Sangat Ji, #11 of 40 Punjabi Q&As – Question: Chaur Sahib kyo hai? (What is the Chaur Sahib and it’s importance?)
Question. Why do we do Chaur on the Guru Granth Sahib? Why do we put the Granth Sahib on a bed? Why the Chanani or canopy?
Answer: This is to express our regards and our respect for the Holy Scripture, a gift of God. In ancient days the king commanded the greatest power, hence also the maximum respect and honor. Guru Nanak said that the true kings are those who love God and help others to do that. They are the rulers of the hearts of the people. The political kings are temporary kings and their authority ends with their death. For Sikhs the Gurus were often called “The True King”; they taught Truth and the Sri Guru Granth Sahib the Guru of the Sikhs today still guides us in loving our fellow man and the one True God. The Guru Granth Sahib is the embodiment of the spirit of all the Sikh Gurus and many other holy men whose hymns are included in the Holy Granth.
We respect them as true Earthly kings. The Emperors and Rajas of India sat on cushioned thrones under a canopy as a fan like structure was waved over their heads during their darbar both as a symbol of respect and as a powerful message that only the ruler was being fanned as every one else was not afforded the same luxury.
The Sikh Gurus then and today the Guru Granth Sahib, being our true earthly emperor, is provided all the ancient regal paraphernalia in the Gurdwara. We install the scripture on a throne (called Manji Sahib) with pillows around which support it. A canopy (Chanani) is provided above the scripture in the same way as it was put over the head of a king while he attended his court. During the session (Diwan), a person, with Chaur in his hand, is always in attendance on the scripture installed respectfully in the hall. To maintain due regard and respect, we carry this holy scripture to another room when the hall is to be cleaned or when the session is over for the day. Before we bring the Guru Granth Sahib in the hall, we set everything in the hall properly. This is the court of the Guru.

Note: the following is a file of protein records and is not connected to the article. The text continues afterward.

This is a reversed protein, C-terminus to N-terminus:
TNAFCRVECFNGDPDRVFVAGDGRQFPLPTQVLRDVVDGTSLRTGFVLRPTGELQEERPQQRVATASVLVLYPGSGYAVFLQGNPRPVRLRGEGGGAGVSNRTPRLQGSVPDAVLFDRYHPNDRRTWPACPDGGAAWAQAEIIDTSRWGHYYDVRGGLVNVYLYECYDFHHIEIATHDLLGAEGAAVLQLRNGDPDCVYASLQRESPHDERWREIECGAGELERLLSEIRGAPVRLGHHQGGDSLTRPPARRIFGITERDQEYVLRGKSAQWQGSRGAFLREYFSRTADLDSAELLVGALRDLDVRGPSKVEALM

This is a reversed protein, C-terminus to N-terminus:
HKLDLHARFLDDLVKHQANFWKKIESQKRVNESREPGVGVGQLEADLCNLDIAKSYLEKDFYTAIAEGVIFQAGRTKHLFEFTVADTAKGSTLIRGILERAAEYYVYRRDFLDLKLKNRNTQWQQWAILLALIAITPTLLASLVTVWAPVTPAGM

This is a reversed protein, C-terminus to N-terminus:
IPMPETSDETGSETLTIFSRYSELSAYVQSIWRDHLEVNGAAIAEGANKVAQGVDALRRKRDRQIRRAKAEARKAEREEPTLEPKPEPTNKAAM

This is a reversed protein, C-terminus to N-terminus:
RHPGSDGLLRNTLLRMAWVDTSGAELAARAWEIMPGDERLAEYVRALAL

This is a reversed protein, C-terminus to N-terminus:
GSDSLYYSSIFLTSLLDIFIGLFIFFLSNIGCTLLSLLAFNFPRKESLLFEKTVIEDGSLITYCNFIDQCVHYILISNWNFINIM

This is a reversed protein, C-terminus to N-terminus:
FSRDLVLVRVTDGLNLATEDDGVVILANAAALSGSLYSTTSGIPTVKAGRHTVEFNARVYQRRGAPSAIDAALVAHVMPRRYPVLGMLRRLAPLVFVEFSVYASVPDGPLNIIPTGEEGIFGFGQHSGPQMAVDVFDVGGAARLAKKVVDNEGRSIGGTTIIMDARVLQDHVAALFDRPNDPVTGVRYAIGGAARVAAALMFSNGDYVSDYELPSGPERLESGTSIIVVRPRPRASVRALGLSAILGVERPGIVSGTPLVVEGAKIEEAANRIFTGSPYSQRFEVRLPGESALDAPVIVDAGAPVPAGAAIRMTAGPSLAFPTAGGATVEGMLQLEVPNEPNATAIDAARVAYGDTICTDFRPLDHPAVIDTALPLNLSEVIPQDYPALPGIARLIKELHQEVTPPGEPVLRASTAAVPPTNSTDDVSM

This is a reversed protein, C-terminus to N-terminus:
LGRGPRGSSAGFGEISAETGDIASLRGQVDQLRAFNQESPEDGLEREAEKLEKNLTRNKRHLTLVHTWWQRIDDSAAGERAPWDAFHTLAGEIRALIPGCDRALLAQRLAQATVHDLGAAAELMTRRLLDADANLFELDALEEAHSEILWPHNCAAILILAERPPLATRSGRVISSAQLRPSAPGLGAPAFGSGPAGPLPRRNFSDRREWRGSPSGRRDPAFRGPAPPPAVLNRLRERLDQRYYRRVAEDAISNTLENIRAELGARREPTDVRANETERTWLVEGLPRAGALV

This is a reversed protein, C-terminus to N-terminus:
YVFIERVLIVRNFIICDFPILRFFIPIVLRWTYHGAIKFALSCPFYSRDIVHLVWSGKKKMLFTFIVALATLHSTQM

In the ancient darbars the ruler’s Gaddi (throne) provided the monarch with a level of comfort not afforded to the courtiers. His throne, often studded with precious stones, gold and silver, was always higher, sometimes even in a loft, as one sees in the Diwan of Dilli’s Lal Killa or the one at Fatehpur Sikri’s Diwan-i-Khas. The canopy, often of lavish materials protected the ruler from birds and other falling objects or even the sun. On warm days only he was fanned.
You may understand the whole ceremony better if you bring to mind the scene of a modern courtroom where everything is set and made ready before a judge enters his court. The Guru Granth Sahib is, for Sikhs, the Emperor of Emperors, hence the use of all these ancient ceremonial trappings.
A fan made of yak hair, sometimes of peacock feathers, was waved over our living Gurus and so now we continue the practice over the Granth Sahib Ji, designating the Royal Authority invested in it by Guru Gobind Singh ji. No one in the Gurdwara is seated above the SGGS, at theHarmandir Sahib there is and opening on the second floor in the Shish Mahall area so that no one may stand or walk above the SGGS.
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